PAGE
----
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Psycho-social Oppression in George Orwell's 1984 - Essay Example

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George Orwell's 1984 is a tale of absolute subjugation and enslavement of human beings by the totalitarian state. It involves ruthless political, social and psychological oppression, as well as devious subversion of all possibilities of independent thinking in individual human beings, which is carried out by the all-powerful state in order to serve its own ends…
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Psycho-social Oppression in George Orwells 1984
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Psycho-social Oppression in George Orwell's 1984 He was standing in front of a wall of darkness, and on the side of it was something unendurable,something too dreadful to be faced. (Orwell 144)
George Orwell's 1984 is a tale of absolute subjugation and enslavement of human beings by the totalitarian state. It involves ruthless political, social and psychological oppression, as well as devious subversion of all possibilities of independent thinking in individual human beings, which is carried out by the all-powerful state in order to serve its own ends. However, oppression cannot be called oppression when it goes beyond certain limit. As the state systematically renders its citizens into mechanical zombies, by employing all the means and technology at its disposal, it is actually accomplishing nothing less than killing the souls of human beings en masse. 1984 has perhaps more resonances with an epic vampire tale than with one of merely political and social oppression; it evokes a scenario where the last man standing - Winston, the humble protagonist of this novel - gets converted in the end, and darkness triumphs. With his 'fall' goes out the last little light and hope for a great part of mankind. Now there is simply no escaping the ominous fact that the omniscient "BIG BROTHER IS WATCHING YOU." (Orwell 2).
At the beginning of the tale, the protagonist, Winston Smith, is a man with some human spirit left in him. However, by the ending, his will and individual identity get totally crushed through unrelenting torture and brainwashing, and Winston becomes a regular zombie among other fellow zombies. Love is one of the most powerful emotions we human beings can experience. Love is delight, love is a basic expression of freedom, but it is a very fragile thing also. By annihilating all tendencies of love for Julia inside Winston, through subjecting him to intense pain and torture, O'Brien and the Thought Police get rid of all vestiges of humanity in him. Because humanity means rebellion, humanity means free will. To use the language of T.S. Eliot, Winston too is eventually rendered a hollow man, and stuffed man. Winston's dehumanization becomes final and irrevocable. To quote Eliot again, "This is the way the world ends, Not with a bang but a whimper." In 1984, the superstate Oceania is not yet the whole world, but we can imagine it would soon be. In which case, man's journey from the Bible's Garden of Eden to 1984's Oceania would have been a short one.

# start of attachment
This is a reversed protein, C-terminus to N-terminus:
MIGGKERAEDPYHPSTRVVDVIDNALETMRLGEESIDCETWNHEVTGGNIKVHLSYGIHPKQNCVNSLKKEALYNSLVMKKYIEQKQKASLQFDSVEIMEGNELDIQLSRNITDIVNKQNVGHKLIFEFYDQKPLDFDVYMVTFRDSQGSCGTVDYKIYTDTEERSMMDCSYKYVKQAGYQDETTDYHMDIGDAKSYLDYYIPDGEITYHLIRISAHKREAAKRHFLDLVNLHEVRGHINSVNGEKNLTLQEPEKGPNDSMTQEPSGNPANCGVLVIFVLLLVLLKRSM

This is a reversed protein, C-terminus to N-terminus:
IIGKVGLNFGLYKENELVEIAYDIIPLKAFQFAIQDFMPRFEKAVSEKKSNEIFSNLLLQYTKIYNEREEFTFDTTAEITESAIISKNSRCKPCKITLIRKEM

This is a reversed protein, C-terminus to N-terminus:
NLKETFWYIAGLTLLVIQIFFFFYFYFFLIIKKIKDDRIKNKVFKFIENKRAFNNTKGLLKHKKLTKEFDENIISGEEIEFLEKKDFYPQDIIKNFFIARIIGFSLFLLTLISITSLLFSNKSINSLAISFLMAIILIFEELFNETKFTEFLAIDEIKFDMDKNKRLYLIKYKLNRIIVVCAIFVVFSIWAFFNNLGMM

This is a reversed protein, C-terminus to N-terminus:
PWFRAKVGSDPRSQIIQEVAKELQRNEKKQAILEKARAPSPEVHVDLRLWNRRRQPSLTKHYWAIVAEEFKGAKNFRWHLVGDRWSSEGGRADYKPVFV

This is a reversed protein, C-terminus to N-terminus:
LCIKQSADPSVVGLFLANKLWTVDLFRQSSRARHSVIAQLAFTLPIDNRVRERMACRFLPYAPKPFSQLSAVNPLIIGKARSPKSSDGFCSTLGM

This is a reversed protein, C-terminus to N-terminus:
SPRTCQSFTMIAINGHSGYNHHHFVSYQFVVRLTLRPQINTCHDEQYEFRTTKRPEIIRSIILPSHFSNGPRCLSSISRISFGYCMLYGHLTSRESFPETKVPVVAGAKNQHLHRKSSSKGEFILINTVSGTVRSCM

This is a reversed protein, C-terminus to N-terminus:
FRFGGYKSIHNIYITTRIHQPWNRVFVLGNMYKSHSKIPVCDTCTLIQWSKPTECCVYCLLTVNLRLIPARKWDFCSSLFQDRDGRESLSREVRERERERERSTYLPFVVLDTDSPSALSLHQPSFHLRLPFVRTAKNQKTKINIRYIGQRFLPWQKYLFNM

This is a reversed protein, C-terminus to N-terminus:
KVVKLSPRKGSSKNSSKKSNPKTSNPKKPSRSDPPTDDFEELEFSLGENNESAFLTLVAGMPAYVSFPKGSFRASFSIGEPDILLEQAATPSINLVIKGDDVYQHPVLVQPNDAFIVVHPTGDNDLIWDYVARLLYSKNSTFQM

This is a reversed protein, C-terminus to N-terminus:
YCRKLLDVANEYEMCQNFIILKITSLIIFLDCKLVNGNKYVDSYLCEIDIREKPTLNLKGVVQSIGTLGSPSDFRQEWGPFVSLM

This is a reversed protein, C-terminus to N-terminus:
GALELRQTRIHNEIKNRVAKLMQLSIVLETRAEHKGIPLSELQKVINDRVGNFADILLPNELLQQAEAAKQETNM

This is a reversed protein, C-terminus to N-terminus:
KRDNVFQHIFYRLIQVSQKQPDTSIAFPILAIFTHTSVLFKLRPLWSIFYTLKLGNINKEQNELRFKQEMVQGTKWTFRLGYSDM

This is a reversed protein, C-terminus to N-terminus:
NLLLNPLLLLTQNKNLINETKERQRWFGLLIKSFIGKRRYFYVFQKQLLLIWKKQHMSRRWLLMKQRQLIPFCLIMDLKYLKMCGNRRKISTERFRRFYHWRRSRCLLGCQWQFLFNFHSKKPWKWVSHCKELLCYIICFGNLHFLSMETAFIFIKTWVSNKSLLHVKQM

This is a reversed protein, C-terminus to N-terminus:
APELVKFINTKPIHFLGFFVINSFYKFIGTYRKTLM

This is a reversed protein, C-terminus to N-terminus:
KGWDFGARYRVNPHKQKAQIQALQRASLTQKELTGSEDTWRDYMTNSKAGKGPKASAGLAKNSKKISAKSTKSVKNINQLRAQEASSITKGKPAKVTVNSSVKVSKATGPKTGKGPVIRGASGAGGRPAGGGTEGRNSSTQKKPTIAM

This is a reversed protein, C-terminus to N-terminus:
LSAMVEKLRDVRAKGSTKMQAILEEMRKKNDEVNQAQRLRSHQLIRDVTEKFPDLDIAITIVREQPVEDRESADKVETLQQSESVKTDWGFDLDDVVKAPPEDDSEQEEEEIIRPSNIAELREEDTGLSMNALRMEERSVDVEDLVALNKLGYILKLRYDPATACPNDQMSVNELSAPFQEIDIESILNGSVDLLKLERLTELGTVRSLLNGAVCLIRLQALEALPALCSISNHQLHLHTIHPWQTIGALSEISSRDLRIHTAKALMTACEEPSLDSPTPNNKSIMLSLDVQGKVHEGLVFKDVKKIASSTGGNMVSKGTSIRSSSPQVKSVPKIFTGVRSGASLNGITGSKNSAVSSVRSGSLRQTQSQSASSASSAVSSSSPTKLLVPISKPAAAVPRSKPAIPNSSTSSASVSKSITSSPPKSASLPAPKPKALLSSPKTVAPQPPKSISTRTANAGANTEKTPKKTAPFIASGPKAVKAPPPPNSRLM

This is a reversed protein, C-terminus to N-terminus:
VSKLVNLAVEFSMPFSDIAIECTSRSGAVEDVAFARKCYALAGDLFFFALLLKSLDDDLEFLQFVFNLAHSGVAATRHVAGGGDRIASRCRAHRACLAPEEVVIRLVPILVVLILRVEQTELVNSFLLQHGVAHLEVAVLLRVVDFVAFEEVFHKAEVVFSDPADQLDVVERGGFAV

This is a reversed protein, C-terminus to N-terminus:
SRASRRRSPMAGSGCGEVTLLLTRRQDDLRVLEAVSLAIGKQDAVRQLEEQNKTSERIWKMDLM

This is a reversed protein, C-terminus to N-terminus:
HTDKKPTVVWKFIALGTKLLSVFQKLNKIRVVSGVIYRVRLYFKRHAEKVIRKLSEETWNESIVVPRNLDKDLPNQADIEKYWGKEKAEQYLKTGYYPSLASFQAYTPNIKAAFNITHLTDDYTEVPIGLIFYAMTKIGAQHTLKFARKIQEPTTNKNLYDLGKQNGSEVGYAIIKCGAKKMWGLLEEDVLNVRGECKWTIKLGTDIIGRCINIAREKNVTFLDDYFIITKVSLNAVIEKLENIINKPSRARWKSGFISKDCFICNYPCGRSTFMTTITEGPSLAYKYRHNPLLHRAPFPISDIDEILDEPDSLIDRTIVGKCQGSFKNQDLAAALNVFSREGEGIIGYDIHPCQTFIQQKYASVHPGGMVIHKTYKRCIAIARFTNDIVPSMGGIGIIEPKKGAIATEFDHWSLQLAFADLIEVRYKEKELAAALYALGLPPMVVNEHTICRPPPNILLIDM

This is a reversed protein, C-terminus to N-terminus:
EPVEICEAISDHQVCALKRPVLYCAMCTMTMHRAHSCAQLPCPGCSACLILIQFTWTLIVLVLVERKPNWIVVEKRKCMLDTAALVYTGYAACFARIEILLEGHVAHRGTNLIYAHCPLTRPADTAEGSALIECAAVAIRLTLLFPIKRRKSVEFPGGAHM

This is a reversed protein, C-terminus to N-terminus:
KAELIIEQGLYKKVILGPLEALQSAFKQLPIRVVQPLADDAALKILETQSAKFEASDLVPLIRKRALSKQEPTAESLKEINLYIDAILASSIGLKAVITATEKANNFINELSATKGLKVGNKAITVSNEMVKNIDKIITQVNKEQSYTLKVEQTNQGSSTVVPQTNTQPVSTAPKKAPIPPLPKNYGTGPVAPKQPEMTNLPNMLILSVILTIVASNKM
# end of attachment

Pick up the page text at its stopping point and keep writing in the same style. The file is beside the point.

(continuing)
1984 is a fatalistic tale, as there is not a glimmer of a chance from the very beginning for Winston Smith to have his way for too long. After all, he is no Odysseus that could cunningly save himself from falling into the clutches of the witch Circe, who turned men into pigs, and instead ends up procuring much help from her. Nor is he the modern-day Captain Jean Luc Picard of Star Trek - The First Contact who boldly resists assimilation by the Borgs. Winston is nothing but an accidental anomaly in the system, who had simply no right to be in the first place. Heroic tales like the Odyssey and the Star Trek provide us with inspiration. Dark parodies such as 1984 and Brave New World leave us with profuse perspiration. Still they both have a similar message and purpose. Even as his humanity crumbles down to dust, just as it was bound to, Winston stands as a warning to us all: If we do not cherish our freedom, engage in constant debate and struggle to safeguard the higher values of love and truth, these very same words shall become a mere mockery of their original meaning, as it happens so prominently in 1984.
Butler, Samuel. Homer's Odyssey. 6 September 2006
<> Eliot, T.S. Hollow Men. 1925. 6 September 2006.
Orwell, George. 1984. New York : Signet Classic. July 1950 Read More
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